Greater Minnesota cities struggle to sustain their oldest homes—but loans and education are helping

Greater Minnesota cities struggle to sustain their oldest homes—but loans and education are helping

August 20, 2018

Greater Minnesota cities struggle to sustain their oldest homes—but loans and education are helping

On a hot August morning, in one of Willmar’s oldest neighborhoods, stucco bungalows, ramblers and an American Foursquare here and there stand under the shade of massive trees, set close together, bordered by sidewalks. It’s a charming scene, at first glance, yet many of these homes clearly need repair.

“It’s the oldest housing stock in town,” said Jill Bengtson, the executive director of the Kandiyohi County Housing and Redevelopment Authority. Many of the homes are owned by low-income residents or retirees.

“Often, if you have people that have lived there a long time,” Bengtson added, “they are likely elderly; maybe their budgets aren’t focused on fixing their house. It becomes harder and harder to maintain that old big house.”

An aging core

Many Greater Minnesota towns are dealing with a similar question: how to make better use of an inner core of aging houses that are often too expensive for owners to fix or lacking in the big yards and amenities favored by young home buyers. It’s an especially important issue these days as employers are looking for workers in many small towns with limited housing options.

Older neighborhoods like this one – known, simply, as the Northside in this town of about 20,000 people in west-central Minnesota – would seem like good places for workers or young families to find homes, but time and demographic change have left many of them in poor condition.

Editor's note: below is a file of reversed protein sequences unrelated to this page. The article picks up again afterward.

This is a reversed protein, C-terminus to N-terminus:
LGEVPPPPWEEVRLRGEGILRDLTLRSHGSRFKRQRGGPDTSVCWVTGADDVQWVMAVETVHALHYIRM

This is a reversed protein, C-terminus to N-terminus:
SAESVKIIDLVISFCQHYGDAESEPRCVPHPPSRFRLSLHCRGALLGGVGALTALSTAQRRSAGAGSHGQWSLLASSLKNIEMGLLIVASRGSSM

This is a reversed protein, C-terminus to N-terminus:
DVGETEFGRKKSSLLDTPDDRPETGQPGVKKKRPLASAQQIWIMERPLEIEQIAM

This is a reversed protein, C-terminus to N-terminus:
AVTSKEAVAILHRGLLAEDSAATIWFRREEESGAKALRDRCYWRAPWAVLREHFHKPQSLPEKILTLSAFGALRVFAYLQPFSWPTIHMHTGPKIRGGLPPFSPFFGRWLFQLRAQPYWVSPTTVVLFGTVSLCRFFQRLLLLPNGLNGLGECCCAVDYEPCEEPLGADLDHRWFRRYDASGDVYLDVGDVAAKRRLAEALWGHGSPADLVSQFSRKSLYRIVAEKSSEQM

In a tour of the neighborhood, Bengtson and Dale Slagter, the county’s housing rehabilitation manager, stopped along Lake Avenue Northwest as children played at a nearby park. Some people bought homes here because it was cheaper to buy than to rent, they said – but then deferred the maintenance that has now caught up with them.

“We are just scratching the surface of what’s needed in terms of rehab,” Slagter said. “There is a lot of need out here.”

For 13 homeowners on the Northside, some help is on the way.

Over the next few years, they will be able to fix up their houses with funding from the Small Cities Development Program, which is run by the state Department of Employment and Economic Development. Much of the money, distributed in the form of loans administered by the county HRA, will help to pay for new heating systems now that the city has closed a hot-water district heat program that served the neighborhood. The city’s Public Utilities Commission and a local nonprofit are also providing some funding.

(Funds for the Small Cities Development Program come from the federal Department of Housing and Urban Development. Some of the money will also be used to fix up rental units in Willmar as well as some commercial buildings in the city’s aging downtown core).

Six years ago, the county used $1 million from the program to help 27 homeowners in Willmar and nearby Raymond fix up their homes.

“I think we have done a pretty good job of staying on top of it,” Bengtson said, referring to housing maintenance needs across the city. “You can tell in other towns that haven’t.” 

Essential upgrades